SAVANNAH, Ga. (WSAV) – If your student wants to play football and basketball, or softball and tennis, a new study shows you should let them and coaches agree.
“Certain sports kind of target certain areas of your body, but I always encourage my kid to play multiple sports because one sport is like an advocate to another,” Bakari Bryant, a Jenkins High School and parent, said. “It prepares you for the next sport.”
You may think having your child play one sport will save them from injuries or increase chances of an elite status, but a new study shows that’s not the case.
In fact, they said specializing in one sport may lead to more knee, ankle and leg injuries in high school athletes.
“You want to make sure that the kids are fully equipped,” Bryant said. “You don’t want anything happen that’s not supposed to happen.”
That’s why getting them checked out before stepping on the court track or field is crucial.
Bryant is the head basketball coach at Jenkins High School, but he’s a father first and knows how important it is that his son along with his athletes is taken care of.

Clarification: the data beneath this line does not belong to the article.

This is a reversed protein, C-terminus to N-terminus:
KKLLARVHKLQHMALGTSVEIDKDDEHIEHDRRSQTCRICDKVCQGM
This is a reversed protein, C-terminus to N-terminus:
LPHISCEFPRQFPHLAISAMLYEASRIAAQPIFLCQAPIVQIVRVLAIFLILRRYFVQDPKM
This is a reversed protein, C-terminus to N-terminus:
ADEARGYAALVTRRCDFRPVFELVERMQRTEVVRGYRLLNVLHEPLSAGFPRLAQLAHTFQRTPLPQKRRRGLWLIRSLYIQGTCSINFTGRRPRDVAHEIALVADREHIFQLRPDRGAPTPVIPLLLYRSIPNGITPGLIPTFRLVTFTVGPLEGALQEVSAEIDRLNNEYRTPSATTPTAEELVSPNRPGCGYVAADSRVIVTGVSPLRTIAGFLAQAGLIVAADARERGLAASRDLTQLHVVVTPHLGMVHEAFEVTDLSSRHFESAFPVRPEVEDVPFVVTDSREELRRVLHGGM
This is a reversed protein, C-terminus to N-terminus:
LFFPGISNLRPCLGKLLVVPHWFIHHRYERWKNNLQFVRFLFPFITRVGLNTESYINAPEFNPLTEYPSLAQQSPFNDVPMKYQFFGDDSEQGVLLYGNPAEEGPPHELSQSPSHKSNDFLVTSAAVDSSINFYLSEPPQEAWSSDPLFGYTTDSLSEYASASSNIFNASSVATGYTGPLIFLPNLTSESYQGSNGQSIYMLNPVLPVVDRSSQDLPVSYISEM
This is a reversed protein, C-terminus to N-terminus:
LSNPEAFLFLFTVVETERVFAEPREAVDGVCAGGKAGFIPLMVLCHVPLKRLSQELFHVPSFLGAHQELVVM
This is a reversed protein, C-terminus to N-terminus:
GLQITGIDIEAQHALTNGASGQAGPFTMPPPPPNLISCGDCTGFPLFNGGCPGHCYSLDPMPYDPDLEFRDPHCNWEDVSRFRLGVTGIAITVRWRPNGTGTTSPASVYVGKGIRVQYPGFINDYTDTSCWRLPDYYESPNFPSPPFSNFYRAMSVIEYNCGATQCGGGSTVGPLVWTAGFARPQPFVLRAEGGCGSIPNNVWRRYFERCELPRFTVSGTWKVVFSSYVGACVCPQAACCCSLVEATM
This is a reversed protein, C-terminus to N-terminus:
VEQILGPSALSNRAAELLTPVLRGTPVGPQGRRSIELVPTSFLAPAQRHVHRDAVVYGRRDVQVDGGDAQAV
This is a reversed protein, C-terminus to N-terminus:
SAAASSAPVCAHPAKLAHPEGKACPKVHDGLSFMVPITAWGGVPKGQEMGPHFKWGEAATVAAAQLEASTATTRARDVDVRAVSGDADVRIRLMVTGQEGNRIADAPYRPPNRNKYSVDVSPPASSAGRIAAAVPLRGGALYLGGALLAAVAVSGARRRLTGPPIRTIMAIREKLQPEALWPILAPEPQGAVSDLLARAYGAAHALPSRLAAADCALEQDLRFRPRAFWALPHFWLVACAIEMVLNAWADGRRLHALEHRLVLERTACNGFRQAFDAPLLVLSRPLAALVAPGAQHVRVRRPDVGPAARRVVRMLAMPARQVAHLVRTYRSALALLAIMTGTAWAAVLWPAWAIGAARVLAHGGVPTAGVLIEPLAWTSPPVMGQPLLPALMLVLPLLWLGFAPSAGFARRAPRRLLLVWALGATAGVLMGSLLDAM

“Make sure that he’s hydrated, that he’s getting the proper sleep and make sure that he’s eating healthy, but that’s the hardest thing,” Bryant said. “Our kids want to run to some fast food restaurants and they want to eat this and that you know, but like they say what you put in your body is what you get out.”
And don’t take it lightly if your athlete complains of a tight chest or headache at any point.
“You know you have kids that go unknown about heart injuries or any heart problems and those things,” Bryant said. “You can miss those things if you don’t get it checked up properly. When he exercise I kind of believe he’s out of shape, but when he exercise he says his chest was tight so you have those areas to get checked and you want to be careful when a kid tell you that my chest is hurting. you know, you want to be mindful because like I say you don’t want anything to happen to a child.”
And just a heads up, researchers find athletes who play more than 60 games per year have an 85% higher risk of lower body injury. The most likely to get injured are basketball, football and soccer players.